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  • Presence of ringed sideroblasts in the bone marrow.

  • Elevated serum iron levels and transferrin saturation.


The sideroblastic anemias are a heterogeneous group of disorders in which hemoglobin synthesis is decreased because of reduced ability to synthesize heme due to an impaired ability to incorporate iron into protoporphyrin IX. Iron accumulates, particularly in the mitochondria. The disorder is generally acquired; it is most often a subtype of a MDS. Other causes include chronic alcoholism, lead poisoning, copper deficiency, medications (isoniazid and chloramphenicol), and chronic infection or inflammation. Inherited forms are usually X-linked, but rare recessive forms have been documented. Modern classification divides sideroblastic anemia into two categories: dyserythropoiesis (ie, hypohepcidinemia) or transfusion-dependence (MDS, thalassemia, etc.).


Patients have no specific clinical features other than those related to anemia. The anemia is usually moderate, with hematocrits of 20–30%, but transfusions may occasionally be required. In the sideroblastic subtype of MDS, the MCV is usually normal or slightly increased, as it when due to alcohol. In other types, the MCV is usually low (especially in the inherited forms) leading to confusion with iron deficiency. However, the serum iron level is elevated and the transferrin saturation is high. The peripheral blood smear characteristically shows a dimorphic population of RBCs, one normal and one microcytic. In cases of lead poisoning, coarse basophilic stippling of the RBCs is seen and the serum lead levels will be elevated.

The diagnosis is made by examination of the bone marrow. Characteristically, there is marked erythroid hyperplasia, a sign of ineffective erythropoiesis (expansion of the erythroid compartment of the bone marrow without the release of adequate mature RBCs into the peripheral blood) (eFigure 13–6). The Prussian blue iron stain of the bone marrow shows a generalized increase in iron stores and the presence of ringed sideroblasts (erythroid cells with iron deposits in mitochondria encircling the nucleus). Occasionally, the anemia is severe enough to require RBC transfusions. These patients usually do not respond well to recombinant erythropoietin therapy, especially when transfusion requirements are significant. There are occasional responses to oral pyridoxine (50–200 mg/day). Removal of offending toxins and drugs is needed in the secondary acquired forms. A new agent, luspatercept, has been FDA approved for MDS with ringed sideroblasts. It is a TGF-beta ligand trap that promotes erythroid maturation and reduces transfusion needs.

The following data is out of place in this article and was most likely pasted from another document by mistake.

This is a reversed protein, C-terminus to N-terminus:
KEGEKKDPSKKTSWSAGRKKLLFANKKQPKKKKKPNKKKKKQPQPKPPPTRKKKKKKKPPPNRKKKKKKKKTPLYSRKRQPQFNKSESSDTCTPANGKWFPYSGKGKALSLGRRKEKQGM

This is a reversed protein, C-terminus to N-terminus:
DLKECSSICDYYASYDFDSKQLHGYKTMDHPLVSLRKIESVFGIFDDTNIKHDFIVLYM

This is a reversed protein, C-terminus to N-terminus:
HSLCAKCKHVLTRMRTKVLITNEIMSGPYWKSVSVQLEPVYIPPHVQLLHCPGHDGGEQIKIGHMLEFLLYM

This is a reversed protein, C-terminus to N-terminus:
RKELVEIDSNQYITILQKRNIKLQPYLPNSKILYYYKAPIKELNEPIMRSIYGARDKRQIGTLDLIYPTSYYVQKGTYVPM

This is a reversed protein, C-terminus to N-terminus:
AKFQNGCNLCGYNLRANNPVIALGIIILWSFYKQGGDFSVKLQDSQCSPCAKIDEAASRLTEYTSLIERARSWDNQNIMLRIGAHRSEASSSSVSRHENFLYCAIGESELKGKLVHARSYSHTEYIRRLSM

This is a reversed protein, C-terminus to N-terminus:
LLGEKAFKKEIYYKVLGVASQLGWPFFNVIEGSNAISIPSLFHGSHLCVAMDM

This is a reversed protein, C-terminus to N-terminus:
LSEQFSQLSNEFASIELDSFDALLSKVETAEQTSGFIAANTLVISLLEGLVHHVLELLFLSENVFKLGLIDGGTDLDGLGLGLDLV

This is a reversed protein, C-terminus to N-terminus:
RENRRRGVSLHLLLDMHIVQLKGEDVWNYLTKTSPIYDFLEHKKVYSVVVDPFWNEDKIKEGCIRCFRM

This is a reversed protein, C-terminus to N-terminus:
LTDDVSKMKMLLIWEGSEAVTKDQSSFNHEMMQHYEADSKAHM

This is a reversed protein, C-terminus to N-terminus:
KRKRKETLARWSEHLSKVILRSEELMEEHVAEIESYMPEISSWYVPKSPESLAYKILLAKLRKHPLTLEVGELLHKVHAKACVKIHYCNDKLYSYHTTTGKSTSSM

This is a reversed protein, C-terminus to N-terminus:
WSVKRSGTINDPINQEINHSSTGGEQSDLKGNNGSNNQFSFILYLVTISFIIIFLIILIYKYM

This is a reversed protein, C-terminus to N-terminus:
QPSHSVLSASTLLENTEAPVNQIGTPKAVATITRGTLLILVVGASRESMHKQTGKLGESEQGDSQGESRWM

eFigure 13–6.

Refractory (clonal) anemia with ringed sideroblasts. Bone marrow film stained with Prussian blue showing increased marrow iron and pathological sideroblasts, including ringed sideroblasts, with iron clustered around the nucleus in circumnuclear mitochondria. (Reproduced, with permission, from Lichtman MA, Shafer MS, Felgar RE, Wang N. Lichtman's Atlas of Hematology. McGraw-Hill, 2016.)

A rare form of sideroblastic anemia is now recognized that is due ...

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